What is it about?

The role of anti-communist popular protest in the success of electoral democracy in revolutionary Portugal (1974-1975). It challenges the narratives which stress the role of elite organisations such as the Catholic Church, the Socialist Party leadership or the US embassy.

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Why is it important?

Social movement studies on the Portuguese Revolution have pitted electoral democracy against popular mobilisation. The revolution swarmed with economic and social struggles, self-management, collective learning and popular direct action, an empowering process which came to an end​ with the stabilisation of electoral democracy. Notwithstanding, this article shows that electoral democracy itself was the result of sustained popular mobilisation, a finding which invites to reconsider the role of social movements in political crises.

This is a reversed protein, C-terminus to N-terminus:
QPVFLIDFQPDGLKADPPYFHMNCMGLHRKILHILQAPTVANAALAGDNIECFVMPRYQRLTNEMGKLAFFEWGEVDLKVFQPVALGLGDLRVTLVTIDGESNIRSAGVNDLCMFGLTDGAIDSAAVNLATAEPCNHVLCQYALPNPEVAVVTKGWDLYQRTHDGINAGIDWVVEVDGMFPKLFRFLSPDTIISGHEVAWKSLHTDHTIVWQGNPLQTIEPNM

Readers may find a strong resemblance between Portugal in 1975 and the colour revolutions of the early 2000s, with popular movements challenging the government in the name of electoral democracy.​

Dr Diego Palacios Cerezales
University of Stirling

Read the Original

This page is a summary of: Civil Resistance and Democracy in the Portuguese Revolution, Journal of Contemporary History, July 2016, SAGE Publications,
DOI: 10.1177/0022009416641496.
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